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1WineDude

Wines Deliciously Out of Time at Piedmont's Scarpa Winery

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1WineDude
1WineDude
 2021-05-07

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Scarpa FoyerJoe Roberts

Ever since my recent jaunt to Italy’s Monferrato winegrowing region, I have had the memory of the wines of Scarpa dancing around in my head, almost like a song "earworm" that you can't quite get rid of until you hear it again.

Their 200+ year-old building (established the same year – 1900 – as the planting of the sort-of-famous tree in their backyard in Nizza) has my short-term memory obsessed, along with the impression that this relatively small (22 hectares, yielding about 120,000 bottles/year) producer is fascinatingly, anachronistically refreshing within the context of modern Italian wine. Time passing seems to have little impact on how Scarpa approaches crafting wine in Piedmont.

Scarpa works only with indigenous Italian grape varieties, and is one fo the few regional producers that have been grandfathered in to the zonal production laws of Barolo. The rest of this short tale is literally told almost exclusively in liquid form, in the hopes that my written words can transmit the sense of nonchalant, almost insouciant joy that Scarpa’s winemaking style presents…

2015 Scarpa ‘Casa Scarpa’ Barbera d’Asti

Earthy, old school, and classically framed, this is a textbook definition of how traditional Asti and Piedmontese Barbera should present itself. Juicy red fruits and vivacity are there, but so are hints of tenser structure, leather, and spices. Capable of elevating just about any meat pasta dish to more refined territory at a moment’s notice.

2015 Scarpa ‘Bric du Nota’ Nebbiolo d’Alba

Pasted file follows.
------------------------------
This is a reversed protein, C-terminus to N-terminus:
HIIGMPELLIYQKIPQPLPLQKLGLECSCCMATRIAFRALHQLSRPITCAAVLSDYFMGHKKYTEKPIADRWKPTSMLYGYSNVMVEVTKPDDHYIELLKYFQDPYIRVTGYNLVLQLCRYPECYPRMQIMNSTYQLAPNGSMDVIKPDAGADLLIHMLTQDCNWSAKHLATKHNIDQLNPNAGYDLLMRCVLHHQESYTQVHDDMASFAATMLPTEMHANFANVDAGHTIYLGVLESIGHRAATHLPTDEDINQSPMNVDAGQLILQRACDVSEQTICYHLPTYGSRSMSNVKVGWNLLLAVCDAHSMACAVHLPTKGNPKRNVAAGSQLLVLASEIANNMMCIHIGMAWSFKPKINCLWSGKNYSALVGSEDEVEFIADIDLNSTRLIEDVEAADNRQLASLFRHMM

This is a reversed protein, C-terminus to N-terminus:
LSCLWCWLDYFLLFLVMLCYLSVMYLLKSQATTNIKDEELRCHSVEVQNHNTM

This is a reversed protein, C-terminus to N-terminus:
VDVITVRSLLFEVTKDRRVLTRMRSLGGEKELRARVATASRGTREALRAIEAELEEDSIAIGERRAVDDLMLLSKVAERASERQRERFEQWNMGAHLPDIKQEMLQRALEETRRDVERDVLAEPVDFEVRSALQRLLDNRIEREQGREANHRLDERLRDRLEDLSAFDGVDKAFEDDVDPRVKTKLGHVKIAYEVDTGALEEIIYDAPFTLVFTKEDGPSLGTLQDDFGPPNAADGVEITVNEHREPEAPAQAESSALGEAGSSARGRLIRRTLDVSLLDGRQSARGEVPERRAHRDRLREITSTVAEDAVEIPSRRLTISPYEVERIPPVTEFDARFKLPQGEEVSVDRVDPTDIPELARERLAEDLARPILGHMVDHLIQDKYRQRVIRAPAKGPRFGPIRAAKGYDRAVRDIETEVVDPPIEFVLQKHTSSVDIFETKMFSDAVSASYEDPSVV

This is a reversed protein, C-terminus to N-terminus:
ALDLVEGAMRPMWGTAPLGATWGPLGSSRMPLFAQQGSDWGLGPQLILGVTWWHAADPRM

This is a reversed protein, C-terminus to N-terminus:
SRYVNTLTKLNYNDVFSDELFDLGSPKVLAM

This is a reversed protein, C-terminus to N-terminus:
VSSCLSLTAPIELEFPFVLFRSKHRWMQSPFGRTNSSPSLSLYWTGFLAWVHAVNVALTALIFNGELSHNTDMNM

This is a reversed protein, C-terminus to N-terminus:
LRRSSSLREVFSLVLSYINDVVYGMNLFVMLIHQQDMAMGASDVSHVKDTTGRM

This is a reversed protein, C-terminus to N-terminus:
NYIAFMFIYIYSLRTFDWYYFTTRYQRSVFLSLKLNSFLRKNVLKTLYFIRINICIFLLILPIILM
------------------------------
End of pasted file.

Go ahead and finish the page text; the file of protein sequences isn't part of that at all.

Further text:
Only 3,000 bottles of this alternatively-styled Nebbiolo were made, using large-format Slavonian oak barrels for aging. If that sounds Old School, it’s intentionally so, but in the best ways imaginable: the ways with stewed plums, incense, cloves, earthiness, minerals, bacon fat, spices, lanolin, violets, licorice, and balsamic. This is intense in its aromatic punch and its vibrancy, but at no point feels overwhelming; in other words, it’s a joy.

2013 Scarpa ‘La Selva di Moirano’ Monferrato Freisa Secco

Occasionally, you run into a wine that makes little sense without food; this was one of those times. Scarpa’s Freisa Secco is the kind of red that feels disjointed on its own, yet will gracefully, resplendently shine with just about anything at the dinner table. Pepper, wild raspberries, meat, and spices open things up, juicy red plums are next, followed by acidity that’s both intense and yet somehow soft around the edges. The tannins are a bit on the rougher side, but their feel is tempered by a clean, linear, delicious finish.

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Scarpa winesJoe Roberts

2016 Scarpa ‘La Selva di Moirano’ Rosso Vino da Tavola

One of the more complex and complicated Brachetto d’Acqui incarnations that you’re likely to ever encounter – herbs, mint, roses, lanolin, juicy and brambly red berries, and savory game meats abound. It’s leathery, chewy, lovely, lively, and difficult to understand at first (don’t worry, it’s also so tasty that soon enough you won’t care).

2014 Scarpa ‘Briccorosa Rouchet’ Monferrato Rosso

This is made from Ruché, though it’s not labeled as such. Back in `74, Scarpa received a few Ruché plants as a gift, and planted them on sandy soils in a windy, elevated area of their vineyards. That turned out to be just about the perfect spot for Ruché, but at the time Scarpa weren’t permitted to put the grape name on the label. So, like just about all Italian producers do, they turned to their deep penchant for fantasy names. Roses, perfume, pepper, dried herbs, mint, and sour cherries kick things off with this excellent – and stainless steel only – version of one of Italy’s wilier red varieties. There’s a smooth palate entry, austere tannins, and a finish that’s long, tasty, chocolaty, and spicy.

Cheers!